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Grim Byproduct of Contras’ War : Plight of ‘Displaced Ones’ Sows Unrest in Honduras

Times Staff Writer

Honduran pioneers worked two decades to settle the rugged, remote borderlands east of here. They built hardy new communities on coffee, cattle and corn. Then the Nicaraguan war came spilling over the border into their lives, bringing contras and Sandinistas, mortars and mines, turmoil and peril.

Today the frontier area teems with so many anti-Sandinista rebels and their Nicaraguan supporters that it has been dubbed “New Nicaragua.” Thousands of Hondurans have fled, abandoning their homes, herds and crops.

The desplazados, or displaced ones, have scattered into more peaceful parts of Honduras, some looking for new land to settle, others moving in with relatives, many borrowing and begging to survive. Most receive little or no official help, although their plight is a source of growing concern.

As some critics of U.S. policy in Central America see it, the United States is responsible for the problem. They maintain that because Washington supports the contras--the rebels fighting to oust the Sandinista government in Managua--it should take care of the Hondurans displaced by the contras’ war.

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For the Honduran government, the desplazados are an embarrassment, a nagging reminder that the government does not have full control over its territory.

“The contras have completely taken over 450 square kilometers of our territory,” the Honduran newspaper El Tiempo said in a recent editorial. “What is happening with our fellow countrymen from the area along the Nicaraguan border is a national shame.”

El Tiempo put the number of desplazados at more than 16,000. Other estimates say the figure is about half of that. It is difficult to determine how many Hondurans have left the border area and how many remain, because the Honduran army restricts public access, taking special care to keep reporters out.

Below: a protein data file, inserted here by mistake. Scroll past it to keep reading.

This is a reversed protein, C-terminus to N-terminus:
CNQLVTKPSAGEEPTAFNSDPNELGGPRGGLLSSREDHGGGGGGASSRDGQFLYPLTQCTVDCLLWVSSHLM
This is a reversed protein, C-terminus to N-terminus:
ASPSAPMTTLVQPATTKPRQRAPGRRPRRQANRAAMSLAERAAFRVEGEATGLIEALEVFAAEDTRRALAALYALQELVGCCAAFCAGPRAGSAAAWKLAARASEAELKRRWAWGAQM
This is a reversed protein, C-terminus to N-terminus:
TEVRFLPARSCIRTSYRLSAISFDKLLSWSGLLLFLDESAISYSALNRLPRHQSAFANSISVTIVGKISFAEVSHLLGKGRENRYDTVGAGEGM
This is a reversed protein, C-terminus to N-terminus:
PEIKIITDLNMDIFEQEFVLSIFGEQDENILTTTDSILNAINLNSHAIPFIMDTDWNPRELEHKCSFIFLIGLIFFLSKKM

The desplazados tell of some villages entirely abandoned and many others with only a few remaining families.

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Antonia Pineda de Ramos, 33, was pregnant with her eighth child last January when Sandinista soldiers, pursuing contras, swarmed into the Honduran community of Amparo. Ramos said that she, her husband and their children fled on foot, along with 10 or 11 other Amparo families. As they left, fighting broke out.

“If we had delayed, it would have caught us,” Ramos recalled. “As the fighting passed by, we lay down in a ravine. We were there a long time. Then we spent the night in the woods.”

$10-a-Month Rent

Since coming to Danli, the Ramos family has been living in a one-room adobe house with a dirt floor. The rent is $10 a month, and “sometimes we don’t have any way to pay,” Ramos said.

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Wearing a faded red calico dress, she stood nursing her youngest child as she spoke in the lean-to kitchen of the tiny home. Other children played around her, and a wood fire crackled in a homemade clay stove.

Ramos was preparing to cook a meager meal of beans. Her husband was out selling firewood.

“The times are not good for selling firewood,” she said.

Remigio Gonzalez, 40, also sells firewood in Danli. He, his wife and their 10 children live in a one-room wood shack borrowed from an uncle. Most of the children sleep on pieces of burlap spread over the dirt floor.

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Since leaving Amparo in January, Gonzalez has returned four times to check on his farm, but he has not dared to take his family back. The last time he returned, he counted 15 shell holes in his property, and he said Sandinista troops enter the area frequently.

“They patrol in Honduran territory,” he said.

Only a few Honduran families remain in Amparo, and other villages near the border have been abandoned completely, according to Gonzalez.

“There are empty villages where there is absolutely no one--schools abandoned, houses burned,” he said.

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In some places, Nicaraguan families that support the contras have moved into houses vacated by Hondurans.

“It is said that the United States has bought the area to maintain the contras there,” Gonzalez said. “Maybe they paid the government. We aren’t even paid with a crooked smile.”

Gonzalez has tried to organize the displaced families in Danli to request help. He said the Honduran authorities do nothing for them.

“They answer that these things are not up to them, that they are international things,” he said. “Everything we have worked for is lost. We have worked many years to have a better life, and here you find us in calamities. We go around begging to survive.”

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Rotting Crops

Eligio Chavarria, 34, left the village of Arenales in May of last year after Sandinista mortars destroyed two houses there. He returned with his wife and five children in August, but they left again in January after more mortar rounds fell.

Chavarria said his 70 chickens were stolen by contras and his coffee is rotting on the bushes.

“We lost the harvest last year and this year,” he said. “Our life is there, but the way things are, you are gambling with your life to go there.”